into enthusiasm in Piccadilly, though
Piccadilly is the last place in which a
inaulknuld a'lou himself to be enthu
siastic. In .-hort, though he is :t true
friend, he is an uncomfortable ac-iimiiit:uict-$
and his volcanic utterances,
after long periods of calm contempla
tion, cause such shoeJ-s to one's nerves
as would be conveyed to the Sunday
citizen by the eruption of Primrose
Hill. But if it was odd that the beauti
ful Winifred llanway should marry my
friend, it :is yet more odd that he
Should marry any one. There were no
topics i;ore "certain to excite an explo
sion in the Philosopher than the excess-
1 ive population of the country, and the
wholesome solitude of the Thinker.
How," he would tierccly ask, can a
man thitk effectually on fundamental
subjects who is compelled by the des
picable circumstances of his life to ex
haust his analytical faculty in consider
ing how to pay his butcher :uul when lo
L buy his coals? 1 tell you, sir, it's bet
ter to starve with cold and hunger than
to debase one's noblest part to a game
i of skill with a grasping grocer." Again
and again 1 had heard him declaim in
this preposterous fa-hion; ami, after all.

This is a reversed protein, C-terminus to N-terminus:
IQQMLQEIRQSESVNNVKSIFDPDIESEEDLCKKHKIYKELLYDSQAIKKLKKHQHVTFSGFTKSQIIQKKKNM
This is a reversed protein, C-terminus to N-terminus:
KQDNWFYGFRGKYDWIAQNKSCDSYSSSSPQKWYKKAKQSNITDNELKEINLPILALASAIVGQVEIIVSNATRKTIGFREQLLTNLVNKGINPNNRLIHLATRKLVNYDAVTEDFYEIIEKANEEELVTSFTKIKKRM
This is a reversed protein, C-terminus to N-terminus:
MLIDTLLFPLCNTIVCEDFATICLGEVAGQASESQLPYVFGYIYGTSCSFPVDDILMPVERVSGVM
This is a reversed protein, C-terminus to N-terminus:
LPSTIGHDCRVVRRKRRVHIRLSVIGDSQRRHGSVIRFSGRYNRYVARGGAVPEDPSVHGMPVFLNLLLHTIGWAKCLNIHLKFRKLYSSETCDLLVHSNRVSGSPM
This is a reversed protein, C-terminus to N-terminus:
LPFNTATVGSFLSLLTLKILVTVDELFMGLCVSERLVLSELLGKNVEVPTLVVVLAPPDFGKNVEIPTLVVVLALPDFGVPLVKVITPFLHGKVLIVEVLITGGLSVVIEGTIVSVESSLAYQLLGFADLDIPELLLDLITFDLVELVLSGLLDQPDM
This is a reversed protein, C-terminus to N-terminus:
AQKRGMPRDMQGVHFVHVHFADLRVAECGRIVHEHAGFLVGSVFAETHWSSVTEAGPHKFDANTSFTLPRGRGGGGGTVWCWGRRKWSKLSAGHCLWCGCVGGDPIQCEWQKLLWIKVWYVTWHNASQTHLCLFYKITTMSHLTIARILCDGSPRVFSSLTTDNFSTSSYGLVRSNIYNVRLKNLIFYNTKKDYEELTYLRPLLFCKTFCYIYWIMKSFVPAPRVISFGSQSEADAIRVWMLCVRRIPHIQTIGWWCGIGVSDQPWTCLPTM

he was going to the altar like any other
victim, and would doubtless take a
house upon his back with the docility
of a snail.
I could uot solve the problem; I
would not give it tip. So, full of the
0 determination to irag Diogenes out ot
Ids tub. and the secret out of Diogenes, 1
stepped round to offer my congratula
tions. My friend was in his study,
apparently writing, really catinga quill
)eu. He rose at me with a rush, wrung
my hand till it ached, and blushed
rcilher uncomfortably. Congratulations
arc the curse of the Briton. Whether
lie is offering them or reccivinr them,
he is generally obliged to take refuge
in intermittent handshaking, and most
of his sentences tail of into "jrtints and
groans. But on this occasion it was
evident that the Philosopher had some
thing ready to say, and w:is nervously
anxious to say it. Indeed, I had hardly
siid more than "My dearfcllow, I don't
know when ... I really am so awful
glad. 1 . . . it's in every way so, such
a satisfactory, you know I really do
wish all possible, and all that 'sort of
thing, you know" when ho burst
in witha speech so fluently delivered
that 1 knew 1 was not his earliest visitor
that morning. "Of course it's taken
you by surprise." he said, "as I knew
it would; but the truth is that I have
been thinking of it for a long time, and
1 am sure I am right." Here I tried to
get in an impression of wonder at his
new notion of duty, but he was bent on
being rid of the matter, and hurried on
to his rtvisons. "In the lirt place,"
said he, " I am sure that, instead of
increasing my domestic worries, 1113
marriage will transfer them in a body
to my wife; and, secondly, when I
consider the vast number of fools
who are every day born into the world,
1 mil terrified by" the picture of what
the next generation will be, if the